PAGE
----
[Mailman-Users] Major problems with privacy and mailman lists and harvesters

Stephen J. Turnbull stephen at xemacs.org
Tue May 27 02:42:28 CEST 2008

Steve Murphy writes:

 > Yes, I know. I'm working on Asterisk, another free-software package. 
 > I bet it's the same basic situation. I'll put my code where my mouth is, 
 > if everybody agrees that it's the way to go. 

Everybody doesn't.  Me, for one.  I have no objection to people trying
to turn email into something it isn't, but I won't use it.  So make
sure it's configurable, please.

 >>> We need to rethink how we can adequately keep emails out of
 >>> spammers hands.

Feel free to waste tons of resources on that problem.<wink>

 > What I'm targeting is the "From ", and "From:" headers. Instead of them 
 > giving the actual email of the original submitter, they could simply say 
 > "whateverlist at lists.whateverdomain.com"

They already do.  However, according to the RFCs, To, CC, From, Date,
etc. are author headers.  Third parties should not be touching them
except at the behest of the author.

I don't have a problem with "implicit consent" (ie, a public statement
that mail sent to this list will be stripped of addresses), but this
does imply that until we know that 95% of the world wants
anonymization, the stripper should be off by default.  I suspect that
you won't even come close to 50%, because a large fraction of mailman
lists are announce-style anyway.

Furthermore, there are a whole bunch of other headers that you really
need to go after.  Reply-To, Sender, To, CC, some Received, the
Resent-* versions of the above as well as X-Delivered-To etc in case
of a forwarded message, all may contain inadvertant valid addresses or
mailboxes.  Reply-To is going be especially controversial, as people
who actually know what Reply-To is for and use it correctly tend to be
BOFH types who can flame until the bile leaks from the corners of
their eyes.

You'll also presumably want to strip MIME type message/rfc-822 of any
addresses it might contain, etc.

 > All emails that might appear in the body of the message itself will
 > be stripped (with [EMAIL REMOVED] type stuff to replace it, as a
 > service to list members, to help protect them from being harvested.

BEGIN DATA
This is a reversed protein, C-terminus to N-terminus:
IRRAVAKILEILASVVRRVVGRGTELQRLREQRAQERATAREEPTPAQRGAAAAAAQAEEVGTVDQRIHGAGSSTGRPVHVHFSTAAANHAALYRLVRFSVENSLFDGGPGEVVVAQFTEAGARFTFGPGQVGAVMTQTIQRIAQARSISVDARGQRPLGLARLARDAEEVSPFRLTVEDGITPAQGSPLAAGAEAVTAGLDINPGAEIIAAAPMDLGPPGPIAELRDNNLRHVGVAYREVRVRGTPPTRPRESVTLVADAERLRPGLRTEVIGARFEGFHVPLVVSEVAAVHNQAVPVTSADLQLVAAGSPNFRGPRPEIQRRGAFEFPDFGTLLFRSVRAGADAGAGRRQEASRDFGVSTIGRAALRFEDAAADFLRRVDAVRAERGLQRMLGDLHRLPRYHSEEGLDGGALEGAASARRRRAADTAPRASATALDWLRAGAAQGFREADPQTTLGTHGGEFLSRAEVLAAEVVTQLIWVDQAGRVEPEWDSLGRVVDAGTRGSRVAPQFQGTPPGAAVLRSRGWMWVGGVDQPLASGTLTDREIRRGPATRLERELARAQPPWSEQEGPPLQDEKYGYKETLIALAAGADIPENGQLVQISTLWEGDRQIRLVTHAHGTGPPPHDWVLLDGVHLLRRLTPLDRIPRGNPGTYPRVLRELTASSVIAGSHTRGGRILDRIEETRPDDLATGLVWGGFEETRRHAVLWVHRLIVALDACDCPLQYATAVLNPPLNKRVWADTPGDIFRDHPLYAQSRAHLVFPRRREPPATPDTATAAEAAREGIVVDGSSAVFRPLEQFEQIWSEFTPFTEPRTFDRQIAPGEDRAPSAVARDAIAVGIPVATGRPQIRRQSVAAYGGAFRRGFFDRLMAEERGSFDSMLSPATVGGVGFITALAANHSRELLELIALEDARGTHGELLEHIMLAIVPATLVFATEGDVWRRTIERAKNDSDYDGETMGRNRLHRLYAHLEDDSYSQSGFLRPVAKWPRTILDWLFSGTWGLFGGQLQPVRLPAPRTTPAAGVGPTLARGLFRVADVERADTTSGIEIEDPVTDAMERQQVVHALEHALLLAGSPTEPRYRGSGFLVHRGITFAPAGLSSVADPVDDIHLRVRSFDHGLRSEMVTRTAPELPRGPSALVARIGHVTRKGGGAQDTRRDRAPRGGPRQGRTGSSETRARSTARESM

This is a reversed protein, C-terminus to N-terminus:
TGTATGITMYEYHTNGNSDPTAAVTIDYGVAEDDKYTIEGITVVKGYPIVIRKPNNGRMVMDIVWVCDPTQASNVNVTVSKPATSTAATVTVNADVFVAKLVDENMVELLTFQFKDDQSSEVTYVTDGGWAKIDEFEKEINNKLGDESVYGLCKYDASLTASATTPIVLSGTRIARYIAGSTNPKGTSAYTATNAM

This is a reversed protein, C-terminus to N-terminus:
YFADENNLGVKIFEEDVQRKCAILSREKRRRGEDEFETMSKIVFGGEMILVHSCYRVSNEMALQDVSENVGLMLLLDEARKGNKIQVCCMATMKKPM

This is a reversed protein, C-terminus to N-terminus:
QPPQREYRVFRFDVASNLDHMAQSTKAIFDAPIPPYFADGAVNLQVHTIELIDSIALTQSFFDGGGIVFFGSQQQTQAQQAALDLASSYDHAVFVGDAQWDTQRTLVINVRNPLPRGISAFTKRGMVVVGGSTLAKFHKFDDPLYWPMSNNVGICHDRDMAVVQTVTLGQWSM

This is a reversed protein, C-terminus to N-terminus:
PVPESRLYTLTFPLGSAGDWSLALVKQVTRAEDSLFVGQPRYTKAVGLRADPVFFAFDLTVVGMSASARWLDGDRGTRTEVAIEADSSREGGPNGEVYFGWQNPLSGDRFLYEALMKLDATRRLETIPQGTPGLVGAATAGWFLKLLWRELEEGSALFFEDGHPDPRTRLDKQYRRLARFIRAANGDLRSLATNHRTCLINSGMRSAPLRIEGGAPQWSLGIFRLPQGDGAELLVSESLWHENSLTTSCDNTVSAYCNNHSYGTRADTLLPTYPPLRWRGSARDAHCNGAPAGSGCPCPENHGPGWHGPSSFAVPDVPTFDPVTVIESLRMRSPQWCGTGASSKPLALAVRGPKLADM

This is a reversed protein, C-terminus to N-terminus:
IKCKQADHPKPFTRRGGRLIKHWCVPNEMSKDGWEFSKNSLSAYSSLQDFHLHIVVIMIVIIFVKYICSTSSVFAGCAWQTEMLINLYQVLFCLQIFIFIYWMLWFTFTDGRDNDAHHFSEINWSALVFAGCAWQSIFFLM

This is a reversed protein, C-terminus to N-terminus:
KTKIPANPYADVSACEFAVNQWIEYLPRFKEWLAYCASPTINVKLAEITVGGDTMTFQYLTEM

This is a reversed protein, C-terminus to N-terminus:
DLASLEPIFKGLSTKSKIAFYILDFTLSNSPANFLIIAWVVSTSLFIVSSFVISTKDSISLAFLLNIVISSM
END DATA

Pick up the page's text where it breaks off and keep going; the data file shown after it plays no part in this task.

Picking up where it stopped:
On some lists it's pretty common to see "see <random1234 at example.com>"
to refer to a Message-ID.  How do you propose to avoid stripping
those?  How about when somebody is trying to give an example of an
incorrectly formed address?

 > That I will do. But I'm not really into total anonymity. Just email
 > addr removal.

You're missing the point.  Stripping addresses is the main thing that
a list can guarantee as far as anonymity goes.  So people running
anonymous lists are going to know about all the technical problems
that your proposal will run into.

 > > You're continuing to make the critical mistake that everyone else does, 
 > > which is that you're trying to solve an inherently non-technical problem 
 > > with technical means. And that is a recipe for guaranteed disaster. 
 > Well, you are right to a degree. First, we could rate complete
 > email address removal as the "Ultra" privacy option for a mailing
 > list, and not everybody will opt for it, because taking a
 > discussion "offline" will not be a 1-click process.

No, in fact it will be a messy public "Yo, whoever posted that message
get in touch with me, you can find my address at <URL>."  About 80% of
which won't get any response at all.

The thing is, you complained about the Asterisk list.  Well, that's
exactly the kind of list where a vocal few (typically the project
leaders) are going to be quite opposed to such schemes.  Their
addresses are generally well-known (perhaps not their personal
addresses, but their project aliases will be).  You're proposing to
make it difficult for them to get in touch with users who are asking
for help.  How about the dorks who write "CC me, I'm not subscribed"?
We generally do want to answer their questions (perhaps after toasting
them to a nice light brown).  Etc, etc.  And people who do want to get
replies may very well end up going private and bothering those with
published addresses for that purpose since the list won't work for

As I already wrote, I'm sure a lot of people want this (or will think
they do until they actually try it<wink>).  It's a worthwhile project,
but it's neither a panacea nor something that anybody "must" do.


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